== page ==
ArcGIS API for JavaScript

Clicking in a 3D web scene can do that?

This blog post shows you how to make use of SceneView.hitTest() when you need to retrieve the objects that the user clicked on in a web scene. Starting with ArcGIS API for JavaScript version 4.12 you can:

In this blog post we’ll look into using this new functionality and to make it more fun, we’ll use it to build a playful app that plants trees on buildings, just by moving the cursor over them:

The purple trees are the trees planted on streets. They currently exist in Manhattan. The green ones are planted by the user.

Afterwards we’ll also look at the documentation sample and tweak it to create a small tool that visualizes a line of sight from the camera viewpoint.

A line of sight analysis shows the intersections between two points: an observer and a target. In this case the observer is the camera and the target is set by the user anywhere in the scene.

So let’s start with the app that helps you plant trees in Manhattan: when a user clicks or moves the mouse over a building, then trees are placed randomly over the 2D extent of the building. The extent is retrieved by querying the SceneLayerView and the coordinates are calculated with a random function inside of that extent. Sometimes there might be trees set on the ground because the extent is different from the footprint. Using relative-to-scene elevation mode, the trees are aligned to the building height. We are only interested in capturing the intersected buildings, so we’ll use the include option of the hitTest method, which will disregard all other layers:


view.hitTest(event, { include: [buildingSceneLayer] })
  .then(function (response) {
    // response.results contains all the intersected graphics
   });

Another rule of the app is that it plants more trees on buildings that are closer to the camera. How do we do that? We check the distance in the response of the hitTest method. If the camera is further away than 500m from the building, only 5 trees are planted. Otherwise it will plant 20 trees.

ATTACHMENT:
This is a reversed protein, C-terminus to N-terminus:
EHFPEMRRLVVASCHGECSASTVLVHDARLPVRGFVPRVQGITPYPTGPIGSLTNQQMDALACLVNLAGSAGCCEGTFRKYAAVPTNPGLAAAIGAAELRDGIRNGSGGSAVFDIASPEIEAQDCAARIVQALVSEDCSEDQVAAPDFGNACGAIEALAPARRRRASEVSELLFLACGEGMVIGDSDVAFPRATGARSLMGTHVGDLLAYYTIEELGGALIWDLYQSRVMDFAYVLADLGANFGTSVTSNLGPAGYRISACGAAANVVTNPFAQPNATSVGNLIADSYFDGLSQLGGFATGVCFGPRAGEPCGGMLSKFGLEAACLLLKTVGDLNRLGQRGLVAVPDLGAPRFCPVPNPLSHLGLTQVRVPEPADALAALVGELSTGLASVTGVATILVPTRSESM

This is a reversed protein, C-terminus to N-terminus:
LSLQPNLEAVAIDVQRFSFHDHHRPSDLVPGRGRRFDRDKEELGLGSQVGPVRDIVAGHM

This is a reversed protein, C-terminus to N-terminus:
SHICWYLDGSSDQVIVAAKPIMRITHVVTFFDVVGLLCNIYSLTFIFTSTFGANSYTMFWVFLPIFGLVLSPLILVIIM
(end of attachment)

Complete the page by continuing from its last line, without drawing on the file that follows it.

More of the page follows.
view.hitTest(event, { include: [buildingSceneLayer] })
    .then(function (response) {
      response.results.forEach(function(result) {
        const objectid = result.graphic.attributes.OBJECTID;
        const noTrees = result.distance > 500 ? 5 : 20;
        sceneLayerView.queryExtent({ objectIds: [objectid] })
          .then(function (result) {
            if (result && result.extent) {
              const trees = getRandomTrees(result.extent, noTrees);
              treesLayer.addMany(trees);
            }
          });
      });
    });

  

As I mentioned in the beginning, the results array of the HitTestResult contains all the intersected buildings. So to plant more trees with a single click/mouse move I can just tilt the view and more buildings will be intersected:

More trees are being planted on the buildings closer to the camera because of the 500m distance rule.

To get a visual representation of how this works, check out our SceneView hitTest documentation sample:

ArcGIS API for JavaScript sample - SceneView hitTest

This sample also shows the intersection with the ground, which can also be retrieved from the HitTestResult along with the distance to the ground. And if we tweak the colors a little we can almost create a small line of sight tool from the camera direction to the point where we clicked. Red represents the part that is not visible and blue is what the observer can see.

The example live: https://codepen.io/ralucanicola/pen/OJJxvRe?&editable=true&editors=100

That’s about it! We’re always interested in feedback so let us know what you think about this functionality and how it helps you in your workflow.
Happy planting!
Raluca

About the author

Raluca is a cartographer with a focus on 3D web cartography. She works as a Product Engineer for ArcGIS API for JavaScript #3D, making demos, writing documentation and testing.

Connect:

Next Article

Make This Dymaxion Globe Ornament Please

Read this article